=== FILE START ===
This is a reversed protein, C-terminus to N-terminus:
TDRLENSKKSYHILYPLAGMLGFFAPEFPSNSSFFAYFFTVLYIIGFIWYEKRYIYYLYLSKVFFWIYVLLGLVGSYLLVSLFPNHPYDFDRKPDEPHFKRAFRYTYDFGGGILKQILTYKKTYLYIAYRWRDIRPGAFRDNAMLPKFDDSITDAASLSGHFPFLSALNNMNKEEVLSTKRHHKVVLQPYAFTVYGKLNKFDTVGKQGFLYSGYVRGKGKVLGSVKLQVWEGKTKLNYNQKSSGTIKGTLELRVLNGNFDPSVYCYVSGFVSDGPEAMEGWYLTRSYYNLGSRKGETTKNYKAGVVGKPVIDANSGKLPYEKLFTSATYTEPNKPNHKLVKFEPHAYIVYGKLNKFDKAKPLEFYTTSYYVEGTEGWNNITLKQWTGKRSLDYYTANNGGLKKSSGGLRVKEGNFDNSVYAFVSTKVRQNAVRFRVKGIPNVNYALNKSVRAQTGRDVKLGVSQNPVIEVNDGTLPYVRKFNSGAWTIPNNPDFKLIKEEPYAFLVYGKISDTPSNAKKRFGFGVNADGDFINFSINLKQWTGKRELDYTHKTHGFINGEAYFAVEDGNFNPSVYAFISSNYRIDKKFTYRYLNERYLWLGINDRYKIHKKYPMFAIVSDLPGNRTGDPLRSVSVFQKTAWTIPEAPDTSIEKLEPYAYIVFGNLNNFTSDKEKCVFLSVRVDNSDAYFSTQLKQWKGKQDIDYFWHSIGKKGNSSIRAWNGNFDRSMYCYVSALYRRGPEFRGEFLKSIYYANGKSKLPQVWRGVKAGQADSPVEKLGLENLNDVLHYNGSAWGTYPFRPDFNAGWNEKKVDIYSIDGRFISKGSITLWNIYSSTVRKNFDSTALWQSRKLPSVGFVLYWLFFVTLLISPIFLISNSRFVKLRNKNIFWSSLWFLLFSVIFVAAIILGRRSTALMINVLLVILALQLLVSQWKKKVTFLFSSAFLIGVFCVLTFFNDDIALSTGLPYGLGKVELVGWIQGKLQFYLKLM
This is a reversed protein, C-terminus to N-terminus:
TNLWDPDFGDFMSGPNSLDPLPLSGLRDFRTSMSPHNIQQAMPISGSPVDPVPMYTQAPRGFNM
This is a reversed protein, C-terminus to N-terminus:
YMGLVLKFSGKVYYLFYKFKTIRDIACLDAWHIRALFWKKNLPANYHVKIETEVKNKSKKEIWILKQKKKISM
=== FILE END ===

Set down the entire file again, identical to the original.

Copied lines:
This is a reversed protein, C-terminus to N-terminus:
TDRLENSKKSYHILYPLAGMLGFFAPEFPSNSSFFAYFFTVLYIIGFIWYEKRYIYYLYLSKVFFWIYVLLGLVGSYLLVSLFPNHPYDFDRKPDEPHFKRAFRYTYDFGGGILKQILTYKKTYLYIAYRWRDIRPGAFRDNAMLPKFDDSITDAASLSGHFPFLSALNNMNKEEVLSTKRHHKVVLQPYAFTVYGKLNKFDTVGKQGFLYSGYVRGKGKVLGSVKLQVWEGKTKLNYNQKSSGTIKGTLELRVLNGNFDPSVYCYVSGFVSDGPEAMEGWYLTRSYYNLGSRKGETTKNYKAGVVGKPVIDANSGKLPYEKLFTSATYTEPNKPNHKLVKFEPHAYIVYGKLNKFDKAKPLEFYTTSYYVEGTEGWNNITLKQWTGKRSLDYYTANNGGLKKSSGGLRVKEGNFDNSVYAFVSTKVRQNAVRFRVKGIPNVNYALNKSVRAQTGRDVKLGVSQNPVIEVNDGTLPYVRKFNSGAWTIPNNPDFKLIKEEPYAFLVYGKISDTPSNAKKRFGFGVNADGDFINFSINLKQWTGKRELDYTHKTHGFINGEAYFAVEDGNFNPSVYAFISSNYRIDKKFTYRYLNERYLWLGINDRYKIHKKYPMFAIVSDLPGNRTGDPLRSVSVFQKTAWTIPEAPDTSIEKLEPYAYIVFGNLNNFTSDKEKCVFLSVRVDNSDAYFSTQLKQWKGKQDIDYFWHSIGKKGNSSIRAWNGNFDRSMYCYVSALYRRGPEFRGEFLKSIYYANGKSKLPQVWRGVKAGQADSPVEKLGLENLNDVLHYNGSAWGTYPFRPDFNAGWNEKKVDIYSIDGRFISKGSITLWNIYSSTVRKNFDSTALWQSRKLPSVGFVLYWLFFVTLLISPIFLISNSRFVKLRNKNIFWSSLWFLLFSVIFVAAIILGRRSTALMINVLLVILALQLLVSQWKKKVTFLFSSAFLIGVFCVLTFFNDDIALSTGLPYGLGKVELVGWIQGKLQFYLKLM
This is a reversed protein, C-terminus to N-terminus:
TNLWDPDFGDFMSGPNSLDPLPLSGLRDFRTSMSPHNIQQAMPISGSPVDPVPMYTQAPRGFNM
This is a reversed protein, C-terminus to N-terminus:
YMGLVLKFSGKVYYLFYKFKTIRDIACLDAWHIRALFWKKNLPANYHVKIETEVKNKSKKEIWILKQKKKISM